Social changes are intrinsically interwoven into the cultural ones, which is why the role of migration has to be considered when exploring culture dynamics. For instance, the period of rapid industrialization in the 19th century aligns with the extensive increase in immigration rates observed roughly at the same time (Freilich and Addad 97). The migration process was easily explained by the fact that the industrialization process rendered small towns and villages nearly useless in the grand scheme of the technological progress. Consequently, the levels of unemployment rose drastically in the rural setting, causing people to flee to the urban environments. The resulting cultural exchange between migrants from the rural areas and residents of urban ones determined the further evolution of the U.S. culture.
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However, negative dynamics in migration rates also has a tangible effect on the culture dynamics. For example, the Caucasian migration to the U.S., which started in the 1880s, was put to a halt as the Spanish flu became a pandemic among the specified population. The cessation of the migration process, in turn, defined the opportunity for a larger cultural variety and the preservation of the local traditions. Likewise, the incident in Jamestown in 1619, which involved the attack and subsequent death of local Native Americans defines the years of animosity toward the specified cultural minority. Finally, the Ides of March of 1944 mark the time in world history when the global conflict swept the entire humankind, causing the representatives of different cultures to collaborate against Nazism (White 28).
Cataclysms represent another type of change that promotes massive alterations in the cultural landscape of a range of populations. For example, the Noachian flood as one of the most notorious catastrophes can be seen as the representation of a universal change that brings people of all ethnicities and nations closer. Described in “Gilgamesh,” the theme of the flood is linked to that one of immortality, thus possibly implying that the cultural legacy of a civilization survives even the most damaging events, down to catastrophes and cataclysms. Another catastrophe that plays a pivotal role in the global culture is that one of Sodom and Gomorrah, yet the specified narrative has a distinctively different purpose, making one question the problem of morality and its possible outcomes in the form of self-destruction. Likewise, the destruction of Pompeii caused by a volcano eruption is often colored in the same moral tone in most narratives.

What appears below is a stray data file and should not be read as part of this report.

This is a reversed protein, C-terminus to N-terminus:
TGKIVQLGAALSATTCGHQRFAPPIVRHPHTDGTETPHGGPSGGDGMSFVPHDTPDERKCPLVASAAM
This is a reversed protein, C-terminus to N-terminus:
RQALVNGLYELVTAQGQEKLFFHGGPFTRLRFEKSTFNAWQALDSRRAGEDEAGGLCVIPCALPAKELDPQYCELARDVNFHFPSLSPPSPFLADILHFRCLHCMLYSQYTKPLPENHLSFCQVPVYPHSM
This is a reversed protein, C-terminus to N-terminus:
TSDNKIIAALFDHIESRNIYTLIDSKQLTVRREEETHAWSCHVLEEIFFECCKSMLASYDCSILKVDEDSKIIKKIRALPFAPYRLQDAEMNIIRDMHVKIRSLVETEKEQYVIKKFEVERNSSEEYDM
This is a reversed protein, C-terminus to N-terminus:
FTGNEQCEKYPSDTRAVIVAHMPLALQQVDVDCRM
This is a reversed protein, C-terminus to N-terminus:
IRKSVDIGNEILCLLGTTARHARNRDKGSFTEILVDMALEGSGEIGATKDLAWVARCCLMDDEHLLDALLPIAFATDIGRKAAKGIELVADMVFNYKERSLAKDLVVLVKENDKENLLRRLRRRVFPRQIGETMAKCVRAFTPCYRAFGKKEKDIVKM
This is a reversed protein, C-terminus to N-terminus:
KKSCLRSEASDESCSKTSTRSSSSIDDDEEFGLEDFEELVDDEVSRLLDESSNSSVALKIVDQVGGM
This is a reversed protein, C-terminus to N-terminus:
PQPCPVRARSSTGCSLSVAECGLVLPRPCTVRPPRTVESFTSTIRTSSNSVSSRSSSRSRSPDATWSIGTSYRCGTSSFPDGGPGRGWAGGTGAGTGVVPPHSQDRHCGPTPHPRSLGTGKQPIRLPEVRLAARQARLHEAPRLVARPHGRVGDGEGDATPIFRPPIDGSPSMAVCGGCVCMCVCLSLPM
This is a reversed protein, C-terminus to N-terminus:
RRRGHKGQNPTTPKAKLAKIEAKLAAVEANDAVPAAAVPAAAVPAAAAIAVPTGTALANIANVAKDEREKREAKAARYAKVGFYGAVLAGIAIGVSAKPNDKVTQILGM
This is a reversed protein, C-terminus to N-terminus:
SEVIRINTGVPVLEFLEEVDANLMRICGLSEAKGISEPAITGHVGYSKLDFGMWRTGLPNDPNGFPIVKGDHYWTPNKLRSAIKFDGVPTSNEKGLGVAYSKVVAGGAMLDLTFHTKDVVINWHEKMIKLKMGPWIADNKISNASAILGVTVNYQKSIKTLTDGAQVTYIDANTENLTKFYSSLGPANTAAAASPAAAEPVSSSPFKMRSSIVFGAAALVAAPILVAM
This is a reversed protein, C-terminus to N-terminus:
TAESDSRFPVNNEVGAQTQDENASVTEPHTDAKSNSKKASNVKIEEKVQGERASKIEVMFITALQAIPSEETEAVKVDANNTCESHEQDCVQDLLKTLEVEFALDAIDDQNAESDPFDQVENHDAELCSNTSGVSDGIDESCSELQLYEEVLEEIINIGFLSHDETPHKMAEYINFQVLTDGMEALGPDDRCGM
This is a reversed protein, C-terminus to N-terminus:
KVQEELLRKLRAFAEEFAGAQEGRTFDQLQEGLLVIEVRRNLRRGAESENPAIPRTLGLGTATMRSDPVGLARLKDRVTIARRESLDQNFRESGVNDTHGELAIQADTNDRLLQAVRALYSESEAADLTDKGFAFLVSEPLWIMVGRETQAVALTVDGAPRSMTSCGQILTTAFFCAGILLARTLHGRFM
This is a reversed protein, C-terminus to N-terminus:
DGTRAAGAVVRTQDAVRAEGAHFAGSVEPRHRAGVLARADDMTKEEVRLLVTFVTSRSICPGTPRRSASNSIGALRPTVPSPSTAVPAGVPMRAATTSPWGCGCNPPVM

Warfare is another inseparable element of the legacy of the humankind. Causing immense destructions, war typically leads to dramatic changes in the cultural landscape, from centuries of conflicts between people of certain cultures to the destruction of specific cultures and people belonging to them. The case of Hyksos in 1600 BC proves the dramatic impact that warfare has on culture on local and global levels. As Hyksos took over Thebes in 1700 BC, the culture of the latter was diluted to a considerable extent by the introduction of new ones into the specified environment, with an array of changes to how Thebans expressed themselves in the art (Connolly et al. 16). In fact, the specified culture fusion defined the progress that Hyksos achieved in the Middle East afterward. In turn, once the Hyksos Empire was overthrown, the cultural dynamics and the exchange in experience nearly ceased to exist.
Connolly, Peter, et al., editors. The Hutchinson Dictionary of Ancient and Medieval Warfare. Routledge, 2016.
Freilich, Joshua D., and Moshe Addad. Migration, Culture Conflict and Crime. Routledge, 2017.
White, Roger. Immigration Policy and the Shaping of US Culture: Becoming America. Edward Elgar Publishing, 2018.
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